Subprime prevention and cure

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My new column for National Journal contrasts the administration's proliferating (and most likely inadequate) measures to solve the subprime mortgage problem with the easy steps that, taken earlier, would have averted it in the first place.

If ever there was a case of "an ounce of prevention is worth a pound of cure," the subprime mortgage mess is it. The Treasury Department, late to the issue, is struggling to contain an increasingly scary problem. All of its efforts so far -- and the government, however reluctantly, may yet be drawn more deeply into the crisis -- are second-best and have drawbacks. Big costs for taxpayers are a distinct possibility. Many families will end up losing their homes, and the soundness of the financial system remains in question. If the economy does slide into recession, as many economists fear, the subprime fiasco will be substantially to blame. And yet the whole thing might have been averted if some simple fixes had been made in good time.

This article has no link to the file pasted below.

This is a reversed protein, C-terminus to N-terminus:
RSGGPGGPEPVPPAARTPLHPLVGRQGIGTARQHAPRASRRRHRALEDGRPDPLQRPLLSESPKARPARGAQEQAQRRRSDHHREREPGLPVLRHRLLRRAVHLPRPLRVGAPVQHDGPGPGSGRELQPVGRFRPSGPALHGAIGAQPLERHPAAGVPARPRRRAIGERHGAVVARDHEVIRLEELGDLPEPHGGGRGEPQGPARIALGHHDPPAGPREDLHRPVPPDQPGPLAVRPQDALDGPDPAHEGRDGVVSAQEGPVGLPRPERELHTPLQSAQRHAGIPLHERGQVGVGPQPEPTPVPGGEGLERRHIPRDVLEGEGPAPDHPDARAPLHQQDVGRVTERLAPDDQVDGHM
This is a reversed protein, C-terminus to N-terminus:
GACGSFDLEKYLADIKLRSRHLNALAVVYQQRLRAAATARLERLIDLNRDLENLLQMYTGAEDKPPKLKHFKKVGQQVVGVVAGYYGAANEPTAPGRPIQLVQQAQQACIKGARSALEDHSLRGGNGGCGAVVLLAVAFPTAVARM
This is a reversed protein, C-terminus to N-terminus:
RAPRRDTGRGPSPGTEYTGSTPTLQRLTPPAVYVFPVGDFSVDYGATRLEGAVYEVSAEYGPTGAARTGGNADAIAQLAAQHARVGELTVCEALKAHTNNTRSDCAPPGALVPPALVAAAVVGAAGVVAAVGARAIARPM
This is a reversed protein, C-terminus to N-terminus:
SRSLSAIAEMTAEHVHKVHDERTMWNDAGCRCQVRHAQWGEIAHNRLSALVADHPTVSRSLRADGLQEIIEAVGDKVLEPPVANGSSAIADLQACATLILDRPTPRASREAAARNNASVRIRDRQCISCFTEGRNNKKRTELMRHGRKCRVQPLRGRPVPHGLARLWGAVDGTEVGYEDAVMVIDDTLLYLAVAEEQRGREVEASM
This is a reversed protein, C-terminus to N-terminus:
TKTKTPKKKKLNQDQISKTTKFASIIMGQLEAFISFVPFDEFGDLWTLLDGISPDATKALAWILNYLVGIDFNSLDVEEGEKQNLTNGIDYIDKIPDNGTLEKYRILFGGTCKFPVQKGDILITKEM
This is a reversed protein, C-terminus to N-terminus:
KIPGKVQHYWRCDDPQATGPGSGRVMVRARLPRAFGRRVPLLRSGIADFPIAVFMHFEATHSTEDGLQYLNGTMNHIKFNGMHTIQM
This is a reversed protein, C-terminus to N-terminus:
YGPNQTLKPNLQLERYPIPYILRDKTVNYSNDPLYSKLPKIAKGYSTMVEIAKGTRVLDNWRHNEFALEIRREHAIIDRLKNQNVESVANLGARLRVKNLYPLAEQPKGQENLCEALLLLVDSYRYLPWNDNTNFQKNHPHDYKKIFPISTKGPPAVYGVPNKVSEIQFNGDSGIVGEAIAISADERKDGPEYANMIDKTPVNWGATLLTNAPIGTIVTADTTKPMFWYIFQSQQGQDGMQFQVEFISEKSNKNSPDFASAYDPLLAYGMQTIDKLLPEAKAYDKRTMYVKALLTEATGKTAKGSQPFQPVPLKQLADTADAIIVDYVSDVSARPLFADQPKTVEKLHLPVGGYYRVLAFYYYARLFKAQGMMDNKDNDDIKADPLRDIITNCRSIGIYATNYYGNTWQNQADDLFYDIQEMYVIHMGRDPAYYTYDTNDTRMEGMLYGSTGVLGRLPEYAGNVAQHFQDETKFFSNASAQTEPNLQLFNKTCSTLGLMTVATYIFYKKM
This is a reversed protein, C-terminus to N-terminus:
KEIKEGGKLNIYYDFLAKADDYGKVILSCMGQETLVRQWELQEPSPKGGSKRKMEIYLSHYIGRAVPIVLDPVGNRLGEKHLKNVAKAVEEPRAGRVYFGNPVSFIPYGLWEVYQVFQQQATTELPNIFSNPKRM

This would look like 20-20 hindsight except that at least one authoritative voice on the issue had been calling for action for years. Edward M. Gramlich, a former governor of the Federal Reserve Board, who sadly died earlier this year, did all he could to draw attention to the issue. He was not an alarmist. He insisted that subprime mortgages were, in many ways, a good thing. He underlined their success in broadening home ownership among the less well-off; subprime lending was not the same as predatory lending, he emphasized. But, he also pointed out, there had been poor lending practices and some outright abuse. Regulatory oversight was a confusing patchwork, full of holes. Mending it would not be difficult -- but if the job were left undone, the country could have a problem on its hands. And so it does.

You can read the rest of the article here (the link expires in a week, and the article goes behind NJ's subscription barrier).

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Clive Crook is a senior editor of The Atlantic and a columnist for Bloomberg View. He was the Washington columnist for the Financial Times, and before that worked at The Economist for more than 20 years, including 11 years as deputy editor. Crook writes about the intersection of politics and economics. More

Crook writes about the intersection of politics and economics.

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